Video Captures Whale Visiting NYC Near Statue Of Liberty | NBC 10 Philadelphia
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Video Captures Whale Visiting NYC Near Statue Of Liberty

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    NEWSLETTERS

    A whale was spotted swimming near the Statue of Liberty Thursday morning, just wildlife officials announced that two endangered species of the aquatic mammals were detected in the waters off New York for the first time. (Published Friday, Nov. 18, 2016)

    A whale was spotted swimming near the Statue of Liberty Thursday morning, just as wildlife officials announced that two endangered species of the aquatic mammals were detected in the waters off New York for the first time. 

    Video posted by Daniel Gallagher on Instagram showed the whale coming up for air — or perhaps catching a glimpse of the Manhattan skyline — near the Holland Tunnel on Thursday morning.

    The Coast Guard issued an advisory to boaters after the whale was first spotted near the Statue of Liberty at about 8 a.m.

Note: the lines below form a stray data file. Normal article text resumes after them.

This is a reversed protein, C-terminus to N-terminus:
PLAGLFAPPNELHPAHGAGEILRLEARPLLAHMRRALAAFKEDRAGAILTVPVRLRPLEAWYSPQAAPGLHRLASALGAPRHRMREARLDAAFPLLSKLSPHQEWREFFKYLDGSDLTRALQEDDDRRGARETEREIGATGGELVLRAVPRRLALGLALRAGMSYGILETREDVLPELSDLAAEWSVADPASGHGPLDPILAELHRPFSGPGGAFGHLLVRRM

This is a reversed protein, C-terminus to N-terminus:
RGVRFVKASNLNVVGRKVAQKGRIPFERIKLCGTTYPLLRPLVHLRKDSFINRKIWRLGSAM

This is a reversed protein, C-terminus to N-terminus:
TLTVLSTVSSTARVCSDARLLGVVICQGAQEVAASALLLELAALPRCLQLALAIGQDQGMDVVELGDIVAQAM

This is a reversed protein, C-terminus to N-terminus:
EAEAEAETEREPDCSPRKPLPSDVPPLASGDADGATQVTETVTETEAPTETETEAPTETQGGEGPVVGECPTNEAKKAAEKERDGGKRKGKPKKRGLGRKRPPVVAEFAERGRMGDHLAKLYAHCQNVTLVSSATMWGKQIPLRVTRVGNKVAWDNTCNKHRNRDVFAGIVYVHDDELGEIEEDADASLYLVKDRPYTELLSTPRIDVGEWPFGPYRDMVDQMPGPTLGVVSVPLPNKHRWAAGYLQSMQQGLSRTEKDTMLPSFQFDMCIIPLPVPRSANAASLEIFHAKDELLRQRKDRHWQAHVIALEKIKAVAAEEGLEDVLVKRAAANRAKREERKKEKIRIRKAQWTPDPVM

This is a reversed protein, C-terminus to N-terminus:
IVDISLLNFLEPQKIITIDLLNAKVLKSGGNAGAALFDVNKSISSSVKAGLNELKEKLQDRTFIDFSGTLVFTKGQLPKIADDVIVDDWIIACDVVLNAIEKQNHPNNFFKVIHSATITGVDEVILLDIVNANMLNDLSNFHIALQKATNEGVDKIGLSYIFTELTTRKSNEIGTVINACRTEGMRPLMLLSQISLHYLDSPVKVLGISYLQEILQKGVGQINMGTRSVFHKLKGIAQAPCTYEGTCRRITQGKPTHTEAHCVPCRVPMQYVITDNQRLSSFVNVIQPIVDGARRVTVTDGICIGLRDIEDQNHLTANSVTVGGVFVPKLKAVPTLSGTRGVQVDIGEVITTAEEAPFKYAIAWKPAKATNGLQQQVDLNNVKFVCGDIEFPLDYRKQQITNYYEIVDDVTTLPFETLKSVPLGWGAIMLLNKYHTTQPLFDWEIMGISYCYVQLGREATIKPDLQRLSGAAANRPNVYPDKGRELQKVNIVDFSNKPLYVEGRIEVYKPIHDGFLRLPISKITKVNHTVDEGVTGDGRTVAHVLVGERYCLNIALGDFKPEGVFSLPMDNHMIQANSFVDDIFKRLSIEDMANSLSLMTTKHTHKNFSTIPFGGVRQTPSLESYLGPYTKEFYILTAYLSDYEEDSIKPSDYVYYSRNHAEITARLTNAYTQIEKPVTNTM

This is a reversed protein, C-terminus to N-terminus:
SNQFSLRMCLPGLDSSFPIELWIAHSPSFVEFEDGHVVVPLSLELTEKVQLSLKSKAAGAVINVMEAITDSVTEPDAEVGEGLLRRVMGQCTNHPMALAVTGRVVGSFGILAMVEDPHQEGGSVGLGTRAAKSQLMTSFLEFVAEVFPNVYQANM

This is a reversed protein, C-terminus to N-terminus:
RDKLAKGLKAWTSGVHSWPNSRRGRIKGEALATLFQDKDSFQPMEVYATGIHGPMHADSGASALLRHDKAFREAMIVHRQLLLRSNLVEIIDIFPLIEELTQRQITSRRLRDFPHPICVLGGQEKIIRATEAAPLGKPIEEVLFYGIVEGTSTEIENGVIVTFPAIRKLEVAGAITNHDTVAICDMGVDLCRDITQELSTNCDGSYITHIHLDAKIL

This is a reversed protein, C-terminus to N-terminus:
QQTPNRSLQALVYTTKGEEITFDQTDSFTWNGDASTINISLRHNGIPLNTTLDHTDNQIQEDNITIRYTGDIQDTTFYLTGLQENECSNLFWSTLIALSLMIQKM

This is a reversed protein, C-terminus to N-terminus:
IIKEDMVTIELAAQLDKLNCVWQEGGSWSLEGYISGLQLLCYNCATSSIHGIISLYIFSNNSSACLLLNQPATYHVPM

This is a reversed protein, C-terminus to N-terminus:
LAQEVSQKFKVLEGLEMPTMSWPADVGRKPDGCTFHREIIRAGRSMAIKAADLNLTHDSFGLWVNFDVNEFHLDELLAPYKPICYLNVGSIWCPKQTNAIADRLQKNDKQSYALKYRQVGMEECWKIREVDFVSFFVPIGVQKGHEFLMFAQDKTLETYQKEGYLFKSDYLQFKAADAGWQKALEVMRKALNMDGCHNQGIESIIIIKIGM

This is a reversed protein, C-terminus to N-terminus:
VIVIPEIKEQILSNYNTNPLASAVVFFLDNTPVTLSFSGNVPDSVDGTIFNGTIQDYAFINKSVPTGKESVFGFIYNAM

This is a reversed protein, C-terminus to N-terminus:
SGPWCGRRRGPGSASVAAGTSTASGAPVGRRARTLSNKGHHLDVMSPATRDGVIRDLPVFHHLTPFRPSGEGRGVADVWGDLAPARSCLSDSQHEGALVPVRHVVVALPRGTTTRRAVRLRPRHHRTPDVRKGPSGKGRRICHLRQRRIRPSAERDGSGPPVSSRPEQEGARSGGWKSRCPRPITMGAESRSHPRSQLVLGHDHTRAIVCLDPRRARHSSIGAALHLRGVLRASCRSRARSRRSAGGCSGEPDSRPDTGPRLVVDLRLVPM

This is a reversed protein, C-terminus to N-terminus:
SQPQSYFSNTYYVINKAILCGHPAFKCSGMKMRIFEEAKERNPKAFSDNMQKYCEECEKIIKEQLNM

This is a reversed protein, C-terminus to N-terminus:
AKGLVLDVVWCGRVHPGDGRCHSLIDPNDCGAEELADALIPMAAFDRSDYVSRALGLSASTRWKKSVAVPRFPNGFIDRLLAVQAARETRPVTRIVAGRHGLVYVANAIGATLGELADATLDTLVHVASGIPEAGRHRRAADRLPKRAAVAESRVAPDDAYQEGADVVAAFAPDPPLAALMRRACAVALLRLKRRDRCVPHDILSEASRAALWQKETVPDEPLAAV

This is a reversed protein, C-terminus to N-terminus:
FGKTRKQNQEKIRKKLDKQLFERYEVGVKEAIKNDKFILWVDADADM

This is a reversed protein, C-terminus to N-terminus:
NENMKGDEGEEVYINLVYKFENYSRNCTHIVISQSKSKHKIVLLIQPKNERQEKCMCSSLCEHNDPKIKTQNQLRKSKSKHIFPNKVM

The species of the whale is unclear, but it comes not long after a high-tech buoy named "Melville" -- presumably after the writer of the classic whale-hunting novel Moby Dick -- picked up the sounds of a North Atlantic right whale and a sei whale for the first time in the New York Bight, the indentation of the Atlantic Ocean that stretches from Cape May to Montauk Point.

    The buoy was deployed 22 miles south of Fire Island by the Wildlife Conservation Society, which runs New York City's zoos and aquariums, and the Woods Hole Oceanographic Institute.

    There are thought to only be 500 North Atlantic right whales left in the world, according to the conservation society. They can grow to about 60 feet in length and were deemed the "right" whale because whalers determined it was the best species to hunt, according to the WCS. The WCS said that the buoy picked up the telltale "up call" of the animal on Oct. 26. 

    A sei whale, meanwhile, was detected on Oct. 31. The species can grow up to 65 feet and is rarely seen in New York waters. Like the North Atlantic right whale, sei whales were targets of commercial whalers before being added to federal and international endangered lists. 

    They're not the only endangered whales picked up by the buoy; the WCS said that it has made several detections of fin whales -- the world's second-largest mammal behind the blue whale -- between July 23 and Nov. 16.